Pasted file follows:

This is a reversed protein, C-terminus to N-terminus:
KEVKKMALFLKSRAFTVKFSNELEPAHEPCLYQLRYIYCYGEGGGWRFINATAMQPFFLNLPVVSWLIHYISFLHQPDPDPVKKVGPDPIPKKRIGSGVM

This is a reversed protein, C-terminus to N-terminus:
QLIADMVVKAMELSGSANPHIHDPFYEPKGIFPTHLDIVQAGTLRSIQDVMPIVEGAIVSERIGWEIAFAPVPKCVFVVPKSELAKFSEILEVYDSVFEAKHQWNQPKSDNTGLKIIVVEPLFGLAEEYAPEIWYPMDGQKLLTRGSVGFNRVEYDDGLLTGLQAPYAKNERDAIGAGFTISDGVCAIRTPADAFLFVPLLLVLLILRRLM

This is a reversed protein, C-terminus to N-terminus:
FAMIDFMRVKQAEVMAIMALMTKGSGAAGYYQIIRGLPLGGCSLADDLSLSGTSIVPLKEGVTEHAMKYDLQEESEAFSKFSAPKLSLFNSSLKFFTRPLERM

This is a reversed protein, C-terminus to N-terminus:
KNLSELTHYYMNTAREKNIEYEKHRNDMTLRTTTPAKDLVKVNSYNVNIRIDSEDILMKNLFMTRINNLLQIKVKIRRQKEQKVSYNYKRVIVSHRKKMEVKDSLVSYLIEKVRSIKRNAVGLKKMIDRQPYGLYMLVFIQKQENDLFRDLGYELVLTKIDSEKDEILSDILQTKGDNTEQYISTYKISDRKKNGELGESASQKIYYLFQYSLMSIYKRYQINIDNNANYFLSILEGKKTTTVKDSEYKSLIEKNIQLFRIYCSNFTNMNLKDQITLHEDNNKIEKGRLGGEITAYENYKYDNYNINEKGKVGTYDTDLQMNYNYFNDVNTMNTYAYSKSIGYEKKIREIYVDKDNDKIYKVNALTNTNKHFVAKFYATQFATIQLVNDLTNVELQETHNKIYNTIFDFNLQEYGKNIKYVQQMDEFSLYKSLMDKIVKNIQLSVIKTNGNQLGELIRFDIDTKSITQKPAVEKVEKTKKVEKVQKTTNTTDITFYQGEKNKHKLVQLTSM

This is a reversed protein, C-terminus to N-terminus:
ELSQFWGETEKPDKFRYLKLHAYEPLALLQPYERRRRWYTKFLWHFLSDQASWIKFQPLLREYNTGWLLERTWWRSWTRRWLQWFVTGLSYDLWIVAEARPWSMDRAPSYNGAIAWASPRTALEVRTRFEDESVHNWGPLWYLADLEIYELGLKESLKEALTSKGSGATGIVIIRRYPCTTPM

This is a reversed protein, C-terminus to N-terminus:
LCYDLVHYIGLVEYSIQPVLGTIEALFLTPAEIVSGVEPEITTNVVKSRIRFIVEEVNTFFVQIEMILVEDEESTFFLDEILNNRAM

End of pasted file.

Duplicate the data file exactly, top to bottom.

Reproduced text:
This is a reversed protein, C-terminus to N-terminus:
KEVKKMALFLKSRAFTVKFSNELEPAHEPCLYQLRYIYCYGEGGGWRFINATAMQPFFLNLPVVSWLIHYISFLHQPDPDPVKKVGPDPIPKKRIGSGVM

This is a reversed protein, C-terminus to N-terminus:
QLIADMVVKAMELSGSANPHIHDPFYEPKGIFPTHLDIVQAGTLRSIQDVMPIVEGAIVSERIGWEIAFAPVPKCVFVVPKSELAKFSEILEVYDSVFEAKHQWNQPKSDNTGLKIIVVEPLFGLAEEYAPEIWYPMDGQKLLTRGSVGFNRVEYDDGLLTGLQAPYAKNERDAIGAGFTISDGVCAIRTPADAFLFVPLLLVLLILRRLM

This is a reversed protein, C-terminus to N-terminus:
FAMIDFMRVKQAEVMAIMALMTKGSGAAGYYQIIRGLPLGGCSLADDLSLSGTSIVPLKEGVTEHAMKYDLQEESEAFSKFSAPKLSLFNSSLKFFTRPLERM

This is a reversed protein, C-terminus to N-terminus:
KNLSELTHYYMNTAREKNIEYEKHRNDMTLRTTTPAKDLVKVNSYNVNIRIDSEDILMKNLFMTRINNLLQIKVKIRRQKEQKVSYNYKRVIVSHRKKMEVKDSLVSYLIEKVRSIKRNAVGLKKMIDRQPYGLYMLVFIQKQENDLFRDLGYELVLTKIDSEKDEILSDILQTKGDNTEQYISTYKISDRKKNGELGESASQKIYYLFQYSLMSIYKRYQINIDNNANYFLSILEGKKTTTVKDSEYKSLIEKNIQLFRIYCSNFTNMNLKDQITLHEDNNKIEKGRLGGEITAYENYKYDNYNINEKGKVGTYDTDLQMNYNYFNDVNTMNTYAYSKSIGYEKKIREIYVDKDNDKIYKVNALTNTNKHFVAKFYATQFATIQLVNDLTNVELQETHNKIYNTIFDFNLQEYGKNIKYVQQMDEFSLYKSLMDKIVKNIQLSVIKTNGNQLGELIRFDIDTKSITQKPAVEKVEKTKKVEKVQKTTNTTDITFYQGEKNKHKLVQLTSM

This is a reversed protein, C-terminus to N-terminus:
ELSQFWGETEKPDKFRYLKLHAYEPLALLQPYERRRRWYTKFLWHFLSDQASWIKFQPLLREYNTGWLLERTWWRSWTRRWLQWFVTGLSYDLWIVAEARPWSMDRAPSYNGAIAWASPRTALEVRTRFEDESVHNWGPLWYLADLEIYELGLKESLKEALTSKGSGATGIVIIRRYPCTTPM

This is a reversed protein, C-terminus to N-terminus:
LCYDLVHYIGLVEYSIQPVLGTIEALFLTPAEIVSGVEPEITTNVVKSRIRFIVEEVNTFFVQIEMILVEDEESTFFLDEILNNRAM